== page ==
Benign intratesticular spindle cell lesions are rare. Herein, we report the morphology, immunohistochemical characteristics, and prognosis of 16 cases of testicular fibrothecoma. The mean age at diagnosis was 44 years (16 to 69 y). Of 15 patients with information, 14 presented with a palpable testicular mass and 1 with heaviness in the scrotum. Medical histories included bilateral orchidopexy as a child (n=1) and testicular atrophy receiving testosterone replacement (n=1). The average size was 1.8 cm (median 2 cm; range, 0.5 to 7.6 cm). All cases were intratesticular, although 13 were abutting the tunica albuginea with others centered on the rete testis (n=2), or were indeterminate on biopsy (n=1). Eleven cases were relatively well circumscribed, although not encapsulated, with 1 being infiltrative and 4 not evaluable. Four tumors showed entrapment of seminiferous tubules. Half of the fibrothecomas showed a mixed storiform pattern and short fascicles, with 6 storiform only and 2 short fascicles only. One half of the tumors were very hypercellular. Cases were equally split between having plumper ovoid as opposed to spindled pointed nuclei, with all cases lacking prominent nucleoli. Eleven cases had 0 to 2 mitoses per 10 HPF, 3 had 4 to 5 mitoses per 10 HPF, and 2 had 9 to 10 mitoses per 10 HPF. Collagen deposition either in bands or investing single cells ranged from none to extensive, with 10/16 cases having at least a moderate amount. Immunohistochemical positivity was as follows: inhibin (11/13, patchy to diffuse); calretinin (5/9); Melan-A (4/4); pan keratin (5/8); BCL2 (3/4); CD34 (3/8); S100 (4/8); muscle-specific actin (4/4); and desmin (5/8). Patients were followed up for a mean of 71.8 months (range, 3 to 144 mo). All were well with no evidence of disease. Of the 2 men with 9 to 10 mitoses per 10 HPF, 1 died of other causes 5 years and 8 months later, and the other had no evidence of disease at 4 years and 10 months after surgery. In summary, testicular fibrothecomas are rare with somewhat variable histology and can have worrisome histologic features such as minimal invasion into surrounding testis, high cellularity, and increased mitotic rate. Their immunoprofile is variable and typically not diagnostic. Despite some worrisome histologic features, they appear uniformly benign in their behavior.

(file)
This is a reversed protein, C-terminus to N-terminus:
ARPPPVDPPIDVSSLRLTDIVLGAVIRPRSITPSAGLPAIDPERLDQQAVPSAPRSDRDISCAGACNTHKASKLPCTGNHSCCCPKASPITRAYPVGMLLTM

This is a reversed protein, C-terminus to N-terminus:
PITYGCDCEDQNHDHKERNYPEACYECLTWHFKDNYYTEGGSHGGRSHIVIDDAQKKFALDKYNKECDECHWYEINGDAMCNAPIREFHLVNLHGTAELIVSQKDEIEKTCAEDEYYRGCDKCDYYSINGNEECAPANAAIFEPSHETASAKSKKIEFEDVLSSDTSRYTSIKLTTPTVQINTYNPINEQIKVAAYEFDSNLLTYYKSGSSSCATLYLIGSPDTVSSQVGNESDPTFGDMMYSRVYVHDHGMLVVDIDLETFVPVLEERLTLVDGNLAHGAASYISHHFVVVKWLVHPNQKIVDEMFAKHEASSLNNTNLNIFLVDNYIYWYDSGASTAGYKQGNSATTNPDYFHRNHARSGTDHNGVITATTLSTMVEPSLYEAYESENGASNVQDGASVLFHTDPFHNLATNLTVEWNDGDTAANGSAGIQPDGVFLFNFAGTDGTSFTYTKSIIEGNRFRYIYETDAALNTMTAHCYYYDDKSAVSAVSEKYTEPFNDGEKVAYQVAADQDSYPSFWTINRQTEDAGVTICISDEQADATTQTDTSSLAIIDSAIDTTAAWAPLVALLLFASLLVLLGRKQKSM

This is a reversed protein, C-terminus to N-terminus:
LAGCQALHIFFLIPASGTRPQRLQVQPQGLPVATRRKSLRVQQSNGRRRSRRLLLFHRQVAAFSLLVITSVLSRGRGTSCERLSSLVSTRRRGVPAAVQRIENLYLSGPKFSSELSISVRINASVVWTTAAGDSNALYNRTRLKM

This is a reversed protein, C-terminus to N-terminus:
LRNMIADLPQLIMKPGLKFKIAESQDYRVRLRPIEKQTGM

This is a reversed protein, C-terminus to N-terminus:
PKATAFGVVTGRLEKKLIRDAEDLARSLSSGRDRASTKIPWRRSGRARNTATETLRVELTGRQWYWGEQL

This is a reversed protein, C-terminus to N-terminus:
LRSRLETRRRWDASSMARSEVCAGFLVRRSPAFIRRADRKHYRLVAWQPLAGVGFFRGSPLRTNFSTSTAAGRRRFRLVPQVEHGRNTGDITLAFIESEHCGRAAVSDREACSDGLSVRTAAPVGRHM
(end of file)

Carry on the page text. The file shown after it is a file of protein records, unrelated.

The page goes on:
Departments of *Pathology
‡Urology and Oncology, The Johns Hopkins Hospital, Baltimore, MD
†IU Health Pathology Laboratory, Indiana University, Indianapolis, IN
Conflicts of Interest and Source of Funding: The authors have disclosed that they have no significant relationships with, or financial interest in, any commercial companies pertaining to this article.
Correspondence: Jonathan I. Epstein, MD, Department of Pathology, The Johns Hopkins Hospital, 401 N. Broadway Street, Room 2242, Weinberg Building, Baltimore, MD 21231 (e-mail: email@example.com).